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Are My Hammies Too Strong?

I have been doing the rippetoe 3x5 + 2x5 warm ups for a while now and realize I may have a problem, or a strength of sorts.

Here are my stats after 8 months, from 155lbs skinny ass to 180-185 squatters ass.

Anyway, here we are:

Deadlift 265lbs
Squat 185 lbs
Bench 135 lbs
Row 135 lbs
Press 90 lbs

I do 2x5 warm ups with weights and increase it by 20 lbs to hit my work sets which are 3x5.

I don’t know if this is a problem or not but I seem to be having a LOT of trouble squatting past the 185 lbs. My ass seems to shoot up much quicker then the rest of my body and I do what seems to be a good morning on my last sets. I squat almost ATG and below parallel.

I think I will have to do a second deload of about 20% and work it back up, but is this kind of issue normal? Is it possible my quads are just weaklings? I’d appreciate all kinds of advice and let me know what you think of my progress.

I would suggest using a box. get a box that if you squatted down it, it would be just below parallel. Squat down to it and load your spine. Focus on staying back on your heels and pushing with the glutes. that’s where you want your squat power coming from.

You’ll probably have to decrease weight to get the form down. From what i gather your squat form is poor. You should not be doing a good morning as you come up.

Hmmm, the butt muscles drive the squat? No kiddin’… I was under the impression the squats were the main force since they work the quads.

How is it the glutes drive the squat when the exercise itself works the quads?

First of all, there’s no such thing as anything being TOO strong.

It’s just that something else is TOO WEAK.

The way you’re doing it is disproportionately working the low back. You need to relearn with different recruitment pattern.

[quote]thekrown wrote:
How is it the glutes drive the squat when the exercise itself works the quads?[/quote]

It greatly depends on how you squat but the glutes are a major player in the squat. I get nothing but sore glutes, hamstrings and adductors after back squatting, nothing in the quads.

Check out the Squat RX series on YouTube, it discussed how to fix the Good Morning out of the hole (using Good Mornings mostly, actually!)

Personally, I found a focus on improving my Front Squat fixed this problem for me and added a LOT of weight to my back squat.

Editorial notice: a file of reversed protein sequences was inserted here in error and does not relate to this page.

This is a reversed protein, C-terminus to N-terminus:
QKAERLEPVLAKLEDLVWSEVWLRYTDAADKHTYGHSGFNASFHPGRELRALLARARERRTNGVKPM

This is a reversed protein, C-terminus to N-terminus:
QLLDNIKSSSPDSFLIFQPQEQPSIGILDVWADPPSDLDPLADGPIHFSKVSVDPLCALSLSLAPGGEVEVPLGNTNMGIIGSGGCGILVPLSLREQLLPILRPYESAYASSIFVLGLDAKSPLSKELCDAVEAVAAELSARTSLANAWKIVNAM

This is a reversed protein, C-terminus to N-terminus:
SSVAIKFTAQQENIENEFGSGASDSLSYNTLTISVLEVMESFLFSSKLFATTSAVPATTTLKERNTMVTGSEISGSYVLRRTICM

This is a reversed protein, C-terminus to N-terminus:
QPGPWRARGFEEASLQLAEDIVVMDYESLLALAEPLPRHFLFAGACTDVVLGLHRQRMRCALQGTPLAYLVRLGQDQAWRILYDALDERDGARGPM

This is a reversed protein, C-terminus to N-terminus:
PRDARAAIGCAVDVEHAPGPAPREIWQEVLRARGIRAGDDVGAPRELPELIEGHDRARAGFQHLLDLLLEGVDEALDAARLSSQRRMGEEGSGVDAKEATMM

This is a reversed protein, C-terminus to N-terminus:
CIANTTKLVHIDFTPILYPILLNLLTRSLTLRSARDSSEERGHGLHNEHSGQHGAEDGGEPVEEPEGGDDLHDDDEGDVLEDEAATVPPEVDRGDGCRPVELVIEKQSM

[quote]DragnCarry wrote:
I get nothing but sore glutes, hamstrings and adductors after back squatting, nothing in the quads.[/quote]

Same here. Check out some of rippetoe’s videos on the hip drive and double check your squat form.

Here: media.crossfit.com/cf-video/CrossFit_RippetoeHipDriveInstruction.wmv

…might be your problem, might be something else.

[quote]DragnCarry wrote:
thekrown wrote:http://www.T-Nation.com/postMessagePrep.do?messageType=reply&topicId=2517702&quoteId=2517910
How is it the glutes drive the squat when the exercise itself works the quads?

It greatly depends on how you squat but the glutes are a major player in the squat. I get nothing but sore glutes, hamstrings and adductors after back squatting, nothing in the quads.[/quote]

Same thing here, although it’s less hamstrings than that muscle right above your ass-crack? How do you squat, with a relatively wide stance?

I thought quads were used during a squat, how is it that glutes are the main force and yet the exercise develops the quads?

As for my stance, I’ve tried several actually. While it is easier squatting in wide stance I don’t believe that it is as good as a shoulder-width stance for quad develop based off what I read. I’ve also tried from 45 degree to say 10 degree foot angle and still haven’t found a way to fix my issue.

There are really two ways to squat, there is a powerlifting way to squat (hams, glutes, hips) this is where you build the big weights and posterior chain. This is best done through box squatting and really sticking your ass out and sitting back on the box and is basically a leg curl off the box. Then there is a bodybuilding type of squat that hits the quads where you don’t stay back on your heals as much.

If you are a 185 squatter and dead 265 I would work on getting as strong as you can, forget your quads unless you are going into bodybuilding. Hit the glute-ham machine and if you are lucky enough to have a reverse hyper live on that thing. It’s very rare to see someone who is not quad dominate unless they are an elite level powerlifter or world class sprinter.

Also, if I were you, lose the deload. Don’t worry about it. Don’t max out everday cuz it will smoke your CNS, but if I were you I’d stay balls to the walls.

Your numbers are similar to mine. And I know damn well I squat more with my posterior chain than my quads.